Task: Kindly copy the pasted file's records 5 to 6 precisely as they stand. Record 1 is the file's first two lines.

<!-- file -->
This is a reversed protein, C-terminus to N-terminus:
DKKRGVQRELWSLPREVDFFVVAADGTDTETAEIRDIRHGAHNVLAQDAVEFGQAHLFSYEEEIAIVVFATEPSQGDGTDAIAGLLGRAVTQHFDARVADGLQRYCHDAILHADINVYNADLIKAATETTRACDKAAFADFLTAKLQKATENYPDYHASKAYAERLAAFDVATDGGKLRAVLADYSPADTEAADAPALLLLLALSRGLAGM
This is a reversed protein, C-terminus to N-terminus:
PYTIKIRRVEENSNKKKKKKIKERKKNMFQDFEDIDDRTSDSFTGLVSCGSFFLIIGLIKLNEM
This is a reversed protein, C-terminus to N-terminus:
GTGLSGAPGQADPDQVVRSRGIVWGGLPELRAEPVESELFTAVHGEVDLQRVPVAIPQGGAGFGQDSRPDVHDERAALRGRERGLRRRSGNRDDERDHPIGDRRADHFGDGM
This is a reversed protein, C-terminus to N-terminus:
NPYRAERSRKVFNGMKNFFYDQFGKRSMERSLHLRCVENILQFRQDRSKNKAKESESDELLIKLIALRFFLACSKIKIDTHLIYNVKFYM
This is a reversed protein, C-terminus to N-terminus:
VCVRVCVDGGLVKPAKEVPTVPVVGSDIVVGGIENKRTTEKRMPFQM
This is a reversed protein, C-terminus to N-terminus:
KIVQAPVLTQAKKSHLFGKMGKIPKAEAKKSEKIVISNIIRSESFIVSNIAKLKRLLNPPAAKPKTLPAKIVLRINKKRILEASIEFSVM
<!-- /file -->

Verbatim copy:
This is a reversed protein, C-terminus to N-terminus:
VCVRVCVDGGLVKPAKEVPTVPVVGSDIVVGGIENKRTTEKRMPFQM
This is a reversed protein, C-terminus to N-terminus:
KIVQAPVLTQAKKSHLFGKMGKIPKAEAKKSEKIVISNIIRSESFIVSNIAKLKRLLNPPAAKPKTLPAKIVLRINKKRILEASIEFSVM